Associate Advice, Biglaw, In-House Counsel, Partner Issues

House Rules: How To Get an In-House Lawyer’s Attention

I told you last week that today’s column would focus on “how to get my attention.” And I’ll let you know in a bit.

But first, let’s play “Which Biglaw Anecdote is True?” Here are the options:

(1) A partner at Law Firm A regularly has his briefcase sent to his home in a limo;
(2) Law Firm B is chock full of lawyers of all faiths and backgrounds, but holds its summer outing at a country club known for being “restricted”; or
(3) Attorneys at Law Firm C take a helicopter from the 34th Street heliport in Manhattan to a hearing in Connecticut — and then bill the client for it.

Which story is true?

All of them. I’ll keep the names of the firms and lawyers to myself, but I assure you, all of these stories got my attention — for exactly the wrong reasons. The first gentleman has evidently never heard of the newfangled technology called the Subway or even the recent innovation called the Taxi. The firm in the second story has evidently never heard of good taste or tact. And the folks in the third anecdote, well, let’s just say they no longer appear on Company Y’s preferred outside counsel list.

I could write for days on different techniques of networking and getting business. Law firm marketing departments use innumerable strategies to try and get “in” with prospective clients. I went to and through any number of these programs and trainings and junkets and beauty pageants and kimono openings during my firm days, and I’m sure many of you have as well.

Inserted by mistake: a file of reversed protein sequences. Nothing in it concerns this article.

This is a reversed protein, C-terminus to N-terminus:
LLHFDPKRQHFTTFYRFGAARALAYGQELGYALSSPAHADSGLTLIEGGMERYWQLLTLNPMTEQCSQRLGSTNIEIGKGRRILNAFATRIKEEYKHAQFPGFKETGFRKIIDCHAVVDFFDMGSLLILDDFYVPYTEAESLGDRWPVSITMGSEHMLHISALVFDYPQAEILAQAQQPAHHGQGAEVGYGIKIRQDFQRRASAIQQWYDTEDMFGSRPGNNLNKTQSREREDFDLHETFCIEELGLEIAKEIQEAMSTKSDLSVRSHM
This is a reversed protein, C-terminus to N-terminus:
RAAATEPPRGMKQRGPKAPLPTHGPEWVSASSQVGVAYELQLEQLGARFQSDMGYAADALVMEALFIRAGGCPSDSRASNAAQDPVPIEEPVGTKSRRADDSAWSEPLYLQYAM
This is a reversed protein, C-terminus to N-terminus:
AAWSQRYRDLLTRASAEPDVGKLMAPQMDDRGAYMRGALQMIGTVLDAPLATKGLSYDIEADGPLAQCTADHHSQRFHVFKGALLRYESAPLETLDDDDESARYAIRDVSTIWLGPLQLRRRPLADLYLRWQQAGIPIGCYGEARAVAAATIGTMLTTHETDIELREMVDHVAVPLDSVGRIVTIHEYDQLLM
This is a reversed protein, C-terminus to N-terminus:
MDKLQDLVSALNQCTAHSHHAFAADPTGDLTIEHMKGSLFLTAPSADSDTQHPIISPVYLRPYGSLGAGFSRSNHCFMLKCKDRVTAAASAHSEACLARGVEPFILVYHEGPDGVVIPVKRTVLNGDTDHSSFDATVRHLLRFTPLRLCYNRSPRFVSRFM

Did they work? As far as opening my eyes to different strategies, yes. As far as me being a junior then senior associate and gaining clients, not really. In my personal experience (and it is my own, so I can’t speak for others), there were a couple of tried and true ways to success.

One is to become closely aligned with a partner who has a large client, then poison that partner’s coffee wait for that partner to retire and leave the client to the longstanding associate. But for the other associates in the firm, this is useless. Associate A hit the lotto with that partner, but the rest are still out in the cold.

Another tried and true way is to do so much close work with the client that the client just starts to give its work directly to the associate. So, the rest of the class is still on their own — and you, largely, are on your own.

While this is a bleak picture of sales possibilities, it really is all up to you. You will eventually get out what you put into the effort. If you use your marketing department to its utmost, you will obtain dossiers on potential clients, you will spend time each day in contact with potential clients, you will fully utilize your network of friends and colleagues to seek potential clients — and you will never stop. If you are not the networking and marketing type, you will bust your tail for a client, doing hours upon hours of good work, ensuring that the client knows you — and the more senior you are, maintaining direct contact with the client. Believe it or not, firms don’t always judge partner candidates on “books” of business — ridiculously hard and diligent work for the firm can also result in someone being “made.”